Hello! I've been having fun making things for 12 Months of Makes (as evidenced by the state of my desk pictured above haha), and I figured this post will be dual purpose: give an update about what I've been up to, and answer a question a few friends have expressed.
I've been getting this sentiment from friends quite a bit: "I really want to make something, but I have no idea what to make or where to start finding ideas." Friends, this is a common problem, and you are not alone. Some people try to solve this problem by looking at stuff to buy or buying a bunch of things before they have an idea of what to make. That's one way to go, but I think that if you have a project in mind first before buying a bunch of random stuff, you'll have a better chance of getting motivated to finish. Great news: there are ways to get your creative juices flowing. Here are 5 ways to get through creator's block and get inspired.
1. Look at tutorials
This is a great way to get inspired. There are people whose full time job is to inspire you to make things. Let their magic happen. Sometimes you'll find that there's a guide for exactly what you've been wanting to do. And then sometimes, you'll see a project and then think of a twist that'll make it uniquely you. Check out Adafruit's tutorials or anything in Make: magazine. This method is how I made my April make pictured above: a Birthday Mailbox Printer - it was a livestreamed printer that printed out happy birthday tweets, and messages on a thread in my FB page. The messages were heartwarming and people had fun seeing their digital messages become physical paper notes!
2. Bring to life things from your favorite stories
You ever watch a movie, read a book, or play a game and think "I would absolutely live in that world"? The VR/XR revolution is coming, but while we're waiting, you can make replicas of your favorite props today and feel a bit more immersed. How about making BOTW Link's guardian sword++? Or make Hermione's wand that will properly say "wingardium levi-ohh-sah" every time you wave it? Let your love of the story drive your creativity.
3. Make something for your other hobbies
I happen to live in silicon valley, where table tennis is the office sport of choice. I am quite terrible at it. But, I've made things related to it, like this nifty trophy I made a while agoand an online internal office tool to keep track of office team scores. Think about other things you like to do, and what you can make to spice it up. For example, if you like to live stream, here's an interactive cannon you can use to engage your audience in a new way.
4. Create solutions for life’s struggles (big or small)
Instead of buying something to help you get off your strugglebus, why not make one and learn something along the way? Have a pet, and want to be able to check in on them? You can buy a product for that, OR you can choose to make it instead! Here's an Octocam kit from Pimoroni that gets you everything you need. As a bonus, making something yourself usually means you can find a way to fit it to your particular needs/wants. I'd love to see someone hack this camera to throw around a ball or frisbee to play with their pet while they are away.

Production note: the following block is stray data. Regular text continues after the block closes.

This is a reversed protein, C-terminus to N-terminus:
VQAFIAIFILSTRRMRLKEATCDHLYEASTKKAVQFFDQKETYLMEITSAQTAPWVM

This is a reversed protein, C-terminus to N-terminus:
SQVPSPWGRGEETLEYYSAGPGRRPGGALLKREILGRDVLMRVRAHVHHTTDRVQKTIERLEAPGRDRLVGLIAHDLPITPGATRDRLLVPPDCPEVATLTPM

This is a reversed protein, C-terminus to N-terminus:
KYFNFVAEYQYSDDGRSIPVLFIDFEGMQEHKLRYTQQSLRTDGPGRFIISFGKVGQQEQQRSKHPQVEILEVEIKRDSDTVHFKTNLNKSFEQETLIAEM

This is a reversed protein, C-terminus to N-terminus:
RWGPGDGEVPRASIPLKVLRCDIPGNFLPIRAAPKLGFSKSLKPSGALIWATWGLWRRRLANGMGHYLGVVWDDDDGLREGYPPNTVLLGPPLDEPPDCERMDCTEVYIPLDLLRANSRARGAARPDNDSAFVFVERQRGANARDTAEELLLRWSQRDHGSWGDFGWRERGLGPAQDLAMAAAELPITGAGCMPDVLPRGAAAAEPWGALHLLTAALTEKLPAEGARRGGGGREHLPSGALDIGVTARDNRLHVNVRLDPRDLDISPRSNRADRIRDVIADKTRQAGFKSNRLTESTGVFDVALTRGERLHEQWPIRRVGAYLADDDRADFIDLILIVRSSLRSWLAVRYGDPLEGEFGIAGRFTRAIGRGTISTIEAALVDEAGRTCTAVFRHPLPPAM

It doesn't even have to be your struggles -- for my March make, I made a Shop Traffic Analyzer out of a Raspberry Pi for my friend's shop so that he could track foot traffic through his store over time and plan staffing accordingly.
In the spirit of making not buying, I wanted art on a wall in my new apartment, but needed it to be special and meaningful and also function as a bright light for the dining room. So, for my June make I created this wall art installationto mount instax photos and postcards I collect and receive from around the world. Meets all my criteria, got to use a Dremel for the first time and learned about forstner drill bits. Plus, it's controlled by Google Home. Super satisfying.
5. Make it for other people
And last, but definitely not least, I find that the most motivating projects are ones that inject delight into other people's lives. My February make was a Pusheen valentine, and pictured above is my May make, a 3D printed platypus trophy mounted on a hand stained wooden base, made to recognize the hard work of my teammates. These kinds of projects are satisfying because I know I made people I care about happy, plus I improved my skillset in the process.
So there you have it, 5 ways to get inspired to make your own projects. Reading back through this list, I think most or all of it applies to software projects as well 😄. My last tip is this:
Don't aim for perfection, done is better than perfect.
There will always be a more polished way of making something, and there will always be some better solution out there. Don't let that stop you from rolling up your sleeves and making something. You'll learn new things and build up your skills, and that's incredibly valuable. The experience of making doesn't always have to be about the end product. Get yourself some basic tools, pick one idea that you're excited about, and get to building. If you're looking for a group to share ideas with or make things with, join our FB group Day Coders // Night Makers -- we're excited to help and to be excited with you! :D
And of course, don't forget to share your makes here on Dev.to! This community is incredibly supportive, I'm so impressed by the excellent Dev.to team, and I've really been blown away by how inspirational you all are. Keep being awesome, and keep making things!
Is there a project above that you'd like to know more about? Leave a note in the comments below, and I'd be happy to make a separate post about it! PS: I'll be at Github Universe talking about making things, I hope to see you there!